Central European History and the European Union: The Meaning by Stanislav J. Kirschbaum (eds.)

By Stanislav J. Kirschbaum (eds.)

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By Stanislav J. Kirschbaum (eds.)

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The Map off Civilization on the Mind of the Enlightenment (Stanford, CA: Stanford University y Press, 1994). 5 Rada Ivekovicc´, La balcanizzazione della ragione (Rome: Manifestolibri, 1995), p. 75. 6 Rada Ivekovic´, Autopsia dei Balcani (Milan: R. Cortina, 1999), p. 80. 7 Hodza was a Slovak, of the Protestant faith, and a follower of Masaryk in the group ‘Hlas’ (The Voice) that tried to start a collaboration between the Czechs and the Slovaks in the nineteenth and twentieth centuries. He was Czechoslovak prime minister from 1935 to 1938 and worked bravely to defend and reinforce the Little Entente in the face of the disruptive pressures that came from the governments off Rome and Berlin, but the international conditions at that time brought about the failure of his efforts and the end of Czechoslovakia.

To the names of Hodza, Popovici and Maniu can be added those of the Czech Tomáš G. Masaryk, the Hungarians Oszkár Jászi and Mihályi Károlyi, the Romanians Nicolae Titulescu and Grigore Gafencu, the Bulgarian Aleksandar Stambolijski, and among South Slavs, Josip Strossmayer, Frano Supilo, and the considerable Slovenian federalist movement, which some prefer to ignore. Strossmayer was the most authentic supporter of that Yugoslav movement, which in recent times has been considered historically unfounded and linked to the activities of Josip Broz Tito.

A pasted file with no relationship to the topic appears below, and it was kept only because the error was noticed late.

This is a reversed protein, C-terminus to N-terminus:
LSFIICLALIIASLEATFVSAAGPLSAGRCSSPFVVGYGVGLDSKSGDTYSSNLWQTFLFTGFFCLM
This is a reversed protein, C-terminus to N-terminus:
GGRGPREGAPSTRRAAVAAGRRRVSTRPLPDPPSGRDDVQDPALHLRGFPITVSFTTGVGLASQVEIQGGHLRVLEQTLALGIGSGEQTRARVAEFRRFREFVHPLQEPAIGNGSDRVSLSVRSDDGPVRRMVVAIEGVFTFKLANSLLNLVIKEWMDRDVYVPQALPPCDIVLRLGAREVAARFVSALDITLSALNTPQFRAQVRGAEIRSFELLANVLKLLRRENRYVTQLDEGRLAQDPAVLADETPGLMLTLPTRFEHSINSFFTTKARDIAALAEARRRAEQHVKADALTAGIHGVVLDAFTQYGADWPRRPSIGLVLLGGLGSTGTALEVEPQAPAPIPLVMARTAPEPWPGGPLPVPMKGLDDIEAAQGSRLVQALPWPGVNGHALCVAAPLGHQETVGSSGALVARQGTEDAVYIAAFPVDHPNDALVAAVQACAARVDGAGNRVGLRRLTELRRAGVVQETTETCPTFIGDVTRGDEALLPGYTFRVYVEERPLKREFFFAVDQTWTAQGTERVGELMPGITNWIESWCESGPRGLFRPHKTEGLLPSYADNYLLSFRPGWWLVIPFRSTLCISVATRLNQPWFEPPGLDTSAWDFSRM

His struggle was not one for independence as an end in itself, but a struggle to ensure that this independence was only the first step towards rebuilding a wide united area on a federal basis. The principle of nationality was thus linked with the federative principle. In this sense, the creation of multinational states such as Czecho-Slovakia, the Kingdom of the Serbs, Croats, and Slovenes, and Poland should not be seen as ‘imperfect’ entities in comparison to the ‘perfect’ application of the right to self-determination, but rather as the first step toward an unavoidable politics of collaboration between the peoples of Central Europe with a view to achieving a greater association of nations.

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